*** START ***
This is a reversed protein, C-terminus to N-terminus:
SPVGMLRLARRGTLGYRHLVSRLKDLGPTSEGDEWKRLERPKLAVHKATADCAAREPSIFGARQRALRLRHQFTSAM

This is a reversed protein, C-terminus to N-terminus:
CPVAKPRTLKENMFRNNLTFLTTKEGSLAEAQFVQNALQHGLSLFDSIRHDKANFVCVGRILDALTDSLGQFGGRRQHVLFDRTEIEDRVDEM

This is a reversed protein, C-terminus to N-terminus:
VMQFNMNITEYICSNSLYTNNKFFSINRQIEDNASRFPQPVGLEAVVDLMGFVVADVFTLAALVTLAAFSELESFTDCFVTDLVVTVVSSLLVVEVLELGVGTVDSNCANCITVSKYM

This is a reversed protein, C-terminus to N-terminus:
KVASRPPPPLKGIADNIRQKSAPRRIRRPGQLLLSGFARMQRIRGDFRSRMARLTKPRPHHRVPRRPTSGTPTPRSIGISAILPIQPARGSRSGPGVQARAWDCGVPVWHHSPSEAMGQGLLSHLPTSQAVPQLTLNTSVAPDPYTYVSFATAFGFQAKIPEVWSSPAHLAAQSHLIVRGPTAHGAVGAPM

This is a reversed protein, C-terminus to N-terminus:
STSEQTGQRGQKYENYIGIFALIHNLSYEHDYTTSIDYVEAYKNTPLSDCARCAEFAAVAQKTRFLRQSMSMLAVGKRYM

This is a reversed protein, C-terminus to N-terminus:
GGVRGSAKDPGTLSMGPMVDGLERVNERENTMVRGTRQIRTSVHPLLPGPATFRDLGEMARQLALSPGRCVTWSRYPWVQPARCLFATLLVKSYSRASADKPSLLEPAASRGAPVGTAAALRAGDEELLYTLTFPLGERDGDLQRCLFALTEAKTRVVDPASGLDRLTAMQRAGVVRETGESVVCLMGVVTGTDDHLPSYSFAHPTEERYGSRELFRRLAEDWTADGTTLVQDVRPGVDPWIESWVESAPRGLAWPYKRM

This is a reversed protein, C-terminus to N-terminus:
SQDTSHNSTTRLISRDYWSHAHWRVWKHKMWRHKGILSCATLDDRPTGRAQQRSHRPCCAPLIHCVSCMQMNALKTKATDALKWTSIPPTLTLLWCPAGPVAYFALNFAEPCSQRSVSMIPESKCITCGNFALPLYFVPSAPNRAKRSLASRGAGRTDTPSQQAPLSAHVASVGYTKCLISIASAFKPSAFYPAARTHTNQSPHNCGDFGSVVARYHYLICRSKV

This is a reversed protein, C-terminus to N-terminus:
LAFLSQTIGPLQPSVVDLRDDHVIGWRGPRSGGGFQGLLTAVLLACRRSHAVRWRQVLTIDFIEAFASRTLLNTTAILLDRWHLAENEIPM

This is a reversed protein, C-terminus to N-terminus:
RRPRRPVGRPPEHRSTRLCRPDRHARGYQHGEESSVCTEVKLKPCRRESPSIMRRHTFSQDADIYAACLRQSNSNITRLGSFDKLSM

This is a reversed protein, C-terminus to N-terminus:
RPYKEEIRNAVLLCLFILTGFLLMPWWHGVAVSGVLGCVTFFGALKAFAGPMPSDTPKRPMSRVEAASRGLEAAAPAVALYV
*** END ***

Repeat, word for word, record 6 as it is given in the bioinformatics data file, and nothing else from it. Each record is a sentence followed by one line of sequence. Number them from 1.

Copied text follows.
This is a reversed protein, C-terminus to N-terminus:
GGVRGSAKDPGTLSMGPMVDGLERVNERENTMVRGTRQIRTSVHPLLPGPATFRDLGEMARQLALSPGRCVTWSRYPWVQPARCLFATLLVKSYSRASADKPSLLEPAASRGAPVGTAAALRAGDEELLYTLTFPLGERDGDLQRCLFALTEAKTRVVDPASGLDRLTAMQRAGVVRETGESVVCLMGVVTGTDDHLPSYSFAHPTEERYGSRELFRRLAEDWTADGTTLVQDVRPGVDPWIESWVESAPRGLAWPYKRM